Recently the ongoing issue of MMA safety came back into the spotlight. Largely, this is is due to the tragic passing of fighter Justin Thornton. MMA Sucka recently sat down and had an interview with The International Mixed Martial Arts Federation (IMMAF). This interview features Vito Paollilo who is a UFC official and Italian federation representative, also Isobel Carnwath who is an IMMAF Communication Director.
The International Mixed Martial Arts Federation (IMMAF) provides the platform for MMA’s next generation of athletes and rising stars. Founded in 2012, IMMAF’s purpose is to further the development, recognition and regulation of the sport of MMA (mixed martial arts), enabling amateur competition through the organisation of national MMA federations around the world. With a seven-year track record of organising international amateur Championships and ten years developing the sport globally, IMMAF’s membership today includes 120 National Federations worldwide, of which 49 are recognised by their National Olympic Committee or National Sports Authority. IMMAF has advanced programmes for the education and certification of MMA coaches, referees and other technical officials, and for Youth Development. Supported by the UFC®, IMMAF is the only legitimate international governing body for MMA, working to gain sport recognition and see MMA into the Olympic Games.
Interview Regarding MMA Safety with the IMMAF
-How is MMA more or less safe when compared to other sports?
MMA shares several risks that are common in most combat sports that include KOs.
Being a sport that also includes Grappling and not only striking, the amount of striking absorbed is on average less than in other combat sports such as boxing.
The rounds of MMA match are limited to 3 x 3 minute rounds for amateurs and 3 x 5 minutes rounds for professionals (or 5 rounds for a professional title match), and so exposure time is restricted. Also in MMA once the referee assesses that an athlete is unable to intelligently defend himself against the opponent, he will stop the match. A knocked-out or concussed fighter is not allowed to continue the match, and there is no ten-second count rule to allow the fighter to continue as there is in boxing.
Izzy Carnwath – IMMAF Communication Director: Additionally, under the International Mixed Martial Arts Federation, no headshots are permitted for under-18s which is unique in striking combat sports. Also, under IMMAF’s progression pathways for MMA students, competitors must show a level of competency (grading) to compete. It should only be experienced, elite level athletes that compete at the professional level.
IMMAF and regulated professional MMA has officials’ training and licensing programmes and unrivaled medical protocol. This includes pre-clearance and post-bout medical examinations, strict onsite medical provision and enforced suspension and return-to-play policies for injured athletes.
Like other martial arts and combat sports, MMA athletes compete in weight categories for their safety (not apparent in other contact sports, including team sports) and competitions are always 1:1.
In countries where MMA is not formally recognized as a sport, lack of recognition makes it less safe. For example, MMA participants are unable to obtain insurance, and frequently medical professionals refuse to examine MMA athletes. It means that coaches and promoters are not required to adhere to any sports or safety standards at all.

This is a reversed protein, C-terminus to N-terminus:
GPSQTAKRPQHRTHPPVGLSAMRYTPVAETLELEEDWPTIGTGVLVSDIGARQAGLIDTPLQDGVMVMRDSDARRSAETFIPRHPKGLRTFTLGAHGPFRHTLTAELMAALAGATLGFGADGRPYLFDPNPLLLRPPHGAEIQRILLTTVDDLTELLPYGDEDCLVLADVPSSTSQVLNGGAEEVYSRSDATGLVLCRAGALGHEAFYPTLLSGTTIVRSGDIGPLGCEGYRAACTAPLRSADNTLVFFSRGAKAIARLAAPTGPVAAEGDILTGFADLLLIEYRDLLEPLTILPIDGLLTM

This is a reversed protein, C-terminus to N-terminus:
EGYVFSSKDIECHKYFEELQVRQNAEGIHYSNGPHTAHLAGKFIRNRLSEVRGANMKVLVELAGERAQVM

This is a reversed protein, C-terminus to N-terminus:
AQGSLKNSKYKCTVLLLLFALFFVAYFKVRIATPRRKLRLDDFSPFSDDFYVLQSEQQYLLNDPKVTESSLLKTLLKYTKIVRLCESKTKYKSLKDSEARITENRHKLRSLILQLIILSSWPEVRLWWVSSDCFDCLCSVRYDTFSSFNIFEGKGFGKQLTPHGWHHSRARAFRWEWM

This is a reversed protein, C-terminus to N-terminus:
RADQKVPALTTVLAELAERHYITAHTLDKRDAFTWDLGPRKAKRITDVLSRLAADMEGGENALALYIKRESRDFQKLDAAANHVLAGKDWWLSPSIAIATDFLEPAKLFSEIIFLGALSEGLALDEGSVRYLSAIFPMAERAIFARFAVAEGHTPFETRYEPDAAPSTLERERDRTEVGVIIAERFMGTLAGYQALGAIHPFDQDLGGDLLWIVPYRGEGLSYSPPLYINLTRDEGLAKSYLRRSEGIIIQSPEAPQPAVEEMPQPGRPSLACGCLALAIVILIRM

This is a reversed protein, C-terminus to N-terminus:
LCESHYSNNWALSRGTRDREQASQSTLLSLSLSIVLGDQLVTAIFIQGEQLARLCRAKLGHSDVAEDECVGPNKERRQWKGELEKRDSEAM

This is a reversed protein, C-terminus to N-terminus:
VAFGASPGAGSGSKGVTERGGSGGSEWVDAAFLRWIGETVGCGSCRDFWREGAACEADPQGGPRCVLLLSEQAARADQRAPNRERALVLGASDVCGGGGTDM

-How does one compare injury severity?
There was an article of IMMAF’s blog about injury rates compared to other sports that show is lower. You can find it here
-Are fighters sustaining more injuries in the gym or in the cage?
I don’t think there is comprehensive data available on that, but in Italy, most injury insurance claims are related to injuries incurred in gyms and ligament injuries.
-What rules would you most like to see changed in MMA overall?
I don’t see 12 to 6 elbows as more dangerous than other elbow strikes. So, in my personal opinion, you either allow all, or ban all ( as is already the rule for amateurs)
-What are your personal thoughts on the 12-6 elbow and the oblique kick?
Every striking action has the potential to cause injury to a fighter.
I would keep it as allowed only for professional fighters and not allow them for amateurs (as is also the case for Grappling techniques such as heel hooks and neck cranks).
-What are the biggest roadblocks to potentially getting MMA into the Olympic games?
To first obtain sport recognition from the Global Association of International Sport Federations (GAISF) which is a requirement for IOC recognition, but is being blocked at the moment by other combat sports that don’t want to risk being beaten by MMA in the run for 2028 Olympics.
-Is public perception changing on MMA safety internationally?
Yes. MMA being recognised in countries where it was previously banned, like France shows that regulation is the key to increasing safety in the sport. MMA is now formally recognized by National Olympic Committees or Sports Ministries in more than 50 countries globally, which shows how the tide is turning.
-How will MMA change over the next 10 to 20 years?
I predict the continued growth of the amateur sport and the gradual disappearance of low level professional shows that don’t uphold the required sport and safety standards.
-What is the paramount goal of the IMMAF?
To obtain signatory status with the World Anti-doping Agency and GAISF recognition, and put MMA among the canon of recognized sports.
This would empower IMMAF to govern the sport to safeguard its participants, support the development of the MMA and its athletes, and would provide equal opportunities to participants of MMA as those of other sports.
We would like to thank the IMMAF for speaking with us, and especially Vito Paollilo and Isobel Carnwath for their time.
Featured Image Courtesy of the IMMAF.